a day, they still need a runway, terminal, security, and air traffic control while a
rural train station needs barely any infrastructure or maintenance. In fact, it’s cheaper to fly from Chicago
to London ($741) than it is to fly from Havre, Montana to Chicago ($811 May 17-22) whereas
Amtrak brings passengers from Havre to Chicago for only a few hundred dollars—much more
in budget for the average resident of Havre who makes only $22,000 per year. Of course this is a political issue, but a
part of why trains are so expensive is to allow train operators to fulfill obligations
to serve small communities who need solid transport links. Research has shown that ease of access to
transport has a stronger influence on whether someone will earn more than their parents
did than the level of crime in their area or whether they grew up in a two-parent household
and so keeping trains running through rural America is incredibly important. Next time you take the train from DC to New
York, just keep in mind that that $22.86 of profit goes to making sure that someone from
Havre can get to Chicago for less than you can fly to Europe. So you see this number? That’s how much these last few seconds would
cost if I were buying footage from a traditional stock footage provider. Luckily, I get my footage from Videoblocks
where with their membership you can use as many of the 115,000 clips in their unlimited
library as you want. Since I started Wendover Productions, I’ve
used 686 clips from videoblocks—almost every piece of footage you see in my videos is from
them—and that means that I’ve saved $54,194 with my Videoblocks subscription. Without Videoblocks, there’s no way that
my videos would look as professional—I simply would not be able to afford it—and whether
you already have a youtube channel or plan to start one, Videoblocks will do amazing
things for your production value. I can honestly say that it’s one of the
best purchases I’ve ever made and I’ve used Videoblocks since day one. You can try out Videoblocks exclusively for
seven days with the link videoblocks.com/future—that is not a publicly available trial—so please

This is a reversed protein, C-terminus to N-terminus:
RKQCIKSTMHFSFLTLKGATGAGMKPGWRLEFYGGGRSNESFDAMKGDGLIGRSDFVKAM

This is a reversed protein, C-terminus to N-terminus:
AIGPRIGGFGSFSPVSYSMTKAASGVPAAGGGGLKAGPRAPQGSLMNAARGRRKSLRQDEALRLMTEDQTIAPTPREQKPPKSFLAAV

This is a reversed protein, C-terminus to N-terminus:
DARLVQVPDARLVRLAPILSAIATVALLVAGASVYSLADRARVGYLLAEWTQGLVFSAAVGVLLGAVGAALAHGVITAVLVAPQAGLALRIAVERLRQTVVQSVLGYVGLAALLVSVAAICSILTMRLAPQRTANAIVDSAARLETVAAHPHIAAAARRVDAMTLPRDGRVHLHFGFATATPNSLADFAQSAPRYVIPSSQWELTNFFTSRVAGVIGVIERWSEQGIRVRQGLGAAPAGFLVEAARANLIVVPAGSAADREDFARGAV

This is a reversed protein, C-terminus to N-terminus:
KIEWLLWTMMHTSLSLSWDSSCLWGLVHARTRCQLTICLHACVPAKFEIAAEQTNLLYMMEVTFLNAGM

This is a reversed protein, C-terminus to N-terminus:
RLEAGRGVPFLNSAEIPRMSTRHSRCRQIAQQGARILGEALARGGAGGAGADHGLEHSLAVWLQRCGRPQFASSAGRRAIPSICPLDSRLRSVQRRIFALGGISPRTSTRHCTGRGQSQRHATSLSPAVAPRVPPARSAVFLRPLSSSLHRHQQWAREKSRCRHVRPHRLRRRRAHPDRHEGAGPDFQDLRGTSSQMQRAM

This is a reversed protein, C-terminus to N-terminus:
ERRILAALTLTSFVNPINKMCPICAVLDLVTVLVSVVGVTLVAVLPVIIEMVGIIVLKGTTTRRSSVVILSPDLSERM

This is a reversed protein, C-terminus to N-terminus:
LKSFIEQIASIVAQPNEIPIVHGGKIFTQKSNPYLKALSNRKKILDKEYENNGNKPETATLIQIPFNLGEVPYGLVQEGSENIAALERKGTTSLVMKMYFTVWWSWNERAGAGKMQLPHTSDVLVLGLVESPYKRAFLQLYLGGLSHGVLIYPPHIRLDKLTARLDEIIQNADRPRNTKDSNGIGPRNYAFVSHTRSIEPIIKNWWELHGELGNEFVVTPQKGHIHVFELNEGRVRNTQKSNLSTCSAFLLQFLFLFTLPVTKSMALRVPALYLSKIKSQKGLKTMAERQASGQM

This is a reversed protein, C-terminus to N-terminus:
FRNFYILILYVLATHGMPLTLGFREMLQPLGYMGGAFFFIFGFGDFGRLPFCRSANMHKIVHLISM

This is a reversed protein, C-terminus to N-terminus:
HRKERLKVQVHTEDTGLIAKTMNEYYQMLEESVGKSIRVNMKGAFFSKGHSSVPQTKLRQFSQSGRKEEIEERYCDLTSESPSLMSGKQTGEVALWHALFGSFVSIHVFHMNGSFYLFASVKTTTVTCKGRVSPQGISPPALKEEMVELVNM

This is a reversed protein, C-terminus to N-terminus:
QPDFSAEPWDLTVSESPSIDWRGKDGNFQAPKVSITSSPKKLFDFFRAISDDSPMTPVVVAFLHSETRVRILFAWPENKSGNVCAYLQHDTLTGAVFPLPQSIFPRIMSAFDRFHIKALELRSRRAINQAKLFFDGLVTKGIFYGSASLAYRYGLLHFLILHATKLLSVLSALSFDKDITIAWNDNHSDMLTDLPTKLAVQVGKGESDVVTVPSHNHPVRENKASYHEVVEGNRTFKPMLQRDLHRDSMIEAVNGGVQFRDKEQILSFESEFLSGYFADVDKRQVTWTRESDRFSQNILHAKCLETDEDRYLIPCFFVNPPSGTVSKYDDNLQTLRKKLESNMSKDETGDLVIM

go try them out. Not only is that a great way to help Wendover
Productions make more videos, you’ll also get a chance to use what is truly an amazing
service. You can also support Wendover Productions
on Patreon here, follow me on Twitter @WendoverPro, watch my last video here, check out my fan-moderated
subreddit here, and lastly subscribe to this channel by clicking here. Thanks again for watching and I’ll see you
in two weeks for another Wendover Productions video.

Maurice Vega

100 Responses

  1. Here's a good idea do you know how we can bring steam engines back electric steam engines instead of using coal they use electricity and it will only create evaporated water instead of that black smoke

  2. I wanted to book a roomette from Chicago to Glacier on the Empire Builder for 5 days which included two overnight stays on the train. The price for one person turned out to be $2700. That's $540 per night. As much as I'd like to experience this once in my life, I just can't justify paying that much.

  3. Come to India . they are cheapest mode of transport. They are so cheap that you can even travel for free sometimes if it's too crowded

  4. In india the trains are just so cheap we love them. I can travel, in non air conditioned class with reservation, 650 kilometres for like 500 rupees which is around 7 – 8 dollars. First class costs around 7000 rupees for a person which is around 100 dollars. But the luxury in first class is quite high.

  5. Sorry Wendover, you could not explain why price of train ticket is high. You are just telling the tariff on different route.
    Cost of operating train is high just because companies are not spending money smartly.
    Trains are also operated in countries in Japan, Singapore and South Korea. They are making good money that's because they are spending money more wisely.

  6. and how many trains ended up in the world trade center or the pentagon? Trains ftw (although for under 1000 km unless they are extra fast)

  7. I still don't get it … why employee/passanger ratio should be 1:4 when 1 driver can carry >1000 passangers ?

  8. Mean while in India travelling from Dibrugarh to Kanyakumari (2700 miles)
    journey time of 83 hours (including 56 stopping points)
    Costs 1100 rupees {non a/c sleeper ($16)} to 4000 rupees first {class sleeper ($60)}

  9. What if someone takes a third of the military butget and builds a train net across the US? 🙂 I'm just kidding, you "need" more guns. 😉

  10. £30 from London to Edinburgh? Yeah of course!!! Impossible!!! Plus taking the UK as a reference is completely wrong! The UK is by far the most expensive country in Europe, and I mean it! All the other countries are much much cheaper (and by the way, very average service)! I still don't understand why people don't complain! The train in the UK is not a popular means of transportation.